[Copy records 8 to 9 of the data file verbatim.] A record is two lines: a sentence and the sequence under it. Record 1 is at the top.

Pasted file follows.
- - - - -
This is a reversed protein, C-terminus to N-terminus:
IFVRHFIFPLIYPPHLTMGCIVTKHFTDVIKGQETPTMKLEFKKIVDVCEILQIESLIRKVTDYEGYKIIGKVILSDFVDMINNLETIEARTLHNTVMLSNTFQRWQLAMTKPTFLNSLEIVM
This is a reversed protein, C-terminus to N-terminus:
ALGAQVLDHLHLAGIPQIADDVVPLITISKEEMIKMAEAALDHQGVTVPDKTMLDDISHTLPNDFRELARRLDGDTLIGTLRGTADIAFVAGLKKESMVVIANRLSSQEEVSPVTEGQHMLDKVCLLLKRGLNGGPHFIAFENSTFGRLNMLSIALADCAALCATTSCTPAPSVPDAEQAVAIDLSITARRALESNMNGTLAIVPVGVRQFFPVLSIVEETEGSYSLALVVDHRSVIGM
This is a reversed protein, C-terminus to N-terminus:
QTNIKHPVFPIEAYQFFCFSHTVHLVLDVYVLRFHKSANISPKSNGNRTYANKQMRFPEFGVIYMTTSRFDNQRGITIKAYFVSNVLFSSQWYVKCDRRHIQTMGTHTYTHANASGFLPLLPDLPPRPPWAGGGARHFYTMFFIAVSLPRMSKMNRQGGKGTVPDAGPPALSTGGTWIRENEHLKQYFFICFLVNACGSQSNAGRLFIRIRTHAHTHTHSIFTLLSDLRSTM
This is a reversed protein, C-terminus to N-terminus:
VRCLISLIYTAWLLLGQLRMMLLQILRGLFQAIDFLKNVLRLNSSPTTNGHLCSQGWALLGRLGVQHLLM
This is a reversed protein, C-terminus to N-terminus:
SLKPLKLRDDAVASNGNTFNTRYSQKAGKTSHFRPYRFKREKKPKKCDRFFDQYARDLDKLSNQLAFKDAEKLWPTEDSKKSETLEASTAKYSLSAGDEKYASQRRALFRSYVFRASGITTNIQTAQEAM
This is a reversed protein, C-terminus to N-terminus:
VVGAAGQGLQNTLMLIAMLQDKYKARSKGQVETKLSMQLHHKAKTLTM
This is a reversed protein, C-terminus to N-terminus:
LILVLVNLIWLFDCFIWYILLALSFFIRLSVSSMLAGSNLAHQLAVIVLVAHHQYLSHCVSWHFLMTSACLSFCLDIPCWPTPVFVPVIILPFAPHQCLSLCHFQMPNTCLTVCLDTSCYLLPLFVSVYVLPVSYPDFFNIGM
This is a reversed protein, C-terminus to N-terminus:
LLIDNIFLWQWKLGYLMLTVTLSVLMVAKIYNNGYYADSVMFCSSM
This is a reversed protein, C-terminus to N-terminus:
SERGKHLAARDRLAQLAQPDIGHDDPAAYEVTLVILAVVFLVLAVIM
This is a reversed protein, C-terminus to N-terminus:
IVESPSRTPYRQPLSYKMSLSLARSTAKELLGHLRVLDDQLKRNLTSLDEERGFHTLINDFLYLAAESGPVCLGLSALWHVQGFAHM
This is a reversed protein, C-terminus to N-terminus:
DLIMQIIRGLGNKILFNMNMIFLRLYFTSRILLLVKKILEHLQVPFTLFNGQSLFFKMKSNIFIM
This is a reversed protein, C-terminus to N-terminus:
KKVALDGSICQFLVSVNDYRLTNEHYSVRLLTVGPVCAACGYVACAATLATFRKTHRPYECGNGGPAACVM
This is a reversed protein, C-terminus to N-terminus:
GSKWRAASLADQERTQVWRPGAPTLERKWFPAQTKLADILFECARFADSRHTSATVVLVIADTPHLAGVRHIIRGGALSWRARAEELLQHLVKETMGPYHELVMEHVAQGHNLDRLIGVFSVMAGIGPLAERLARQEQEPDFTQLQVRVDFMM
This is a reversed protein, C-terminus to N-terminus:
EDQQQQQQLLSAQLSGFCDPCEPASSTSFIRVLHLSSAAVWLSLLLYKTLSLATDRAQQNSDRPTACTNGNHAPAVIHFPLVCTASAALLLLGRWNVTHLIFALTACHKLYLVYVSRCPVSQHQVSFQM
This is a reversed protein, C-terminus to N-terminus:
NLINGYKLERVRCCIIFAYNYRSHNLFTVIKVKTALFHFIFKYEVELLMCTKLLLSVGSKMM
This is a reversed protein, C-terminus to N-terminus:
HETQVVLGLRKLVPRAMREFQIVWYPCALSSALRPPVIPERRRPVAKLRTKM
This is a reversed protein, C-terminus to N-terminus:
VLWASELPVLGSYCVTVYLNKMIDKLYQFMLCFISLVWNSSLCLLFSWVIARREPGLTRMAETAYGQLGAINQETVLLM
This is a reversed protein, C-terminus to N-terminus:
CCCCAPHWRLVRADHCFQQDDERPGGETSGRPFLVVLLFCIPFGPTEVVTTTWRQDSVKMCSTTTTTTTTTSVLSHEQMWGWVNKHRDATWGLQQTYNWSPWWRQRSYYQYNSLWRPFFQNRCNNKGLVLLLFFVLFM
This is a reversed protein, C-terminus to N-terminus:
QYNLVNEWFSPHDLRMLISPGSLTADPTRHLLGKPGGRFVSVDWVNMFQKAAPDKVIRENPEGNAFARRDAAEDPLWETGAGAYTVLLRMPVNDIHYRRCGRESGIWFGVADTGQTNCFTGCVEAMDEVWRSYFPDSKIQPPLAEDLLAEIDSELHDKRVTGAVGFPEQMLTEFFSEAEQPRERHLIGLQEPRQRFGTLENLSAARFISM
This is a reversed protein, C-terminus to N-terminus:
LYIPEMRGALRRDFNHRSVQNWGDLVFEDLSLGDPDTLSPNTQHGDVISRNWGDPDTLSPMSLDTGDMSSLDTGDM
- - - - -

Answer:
This is a reversed protein, C-terminus to N-terminus:
LLIDNIFLWQWKLGYLMLTVTLSVLMVAKIYNNGYYADSVMFCSSM
This is a reversed protein, C-terminus to N-terminus:
SERGKHLAARDRLAQLAQPDIGHDDPAAYEVTLVILAVVFLVLAVIM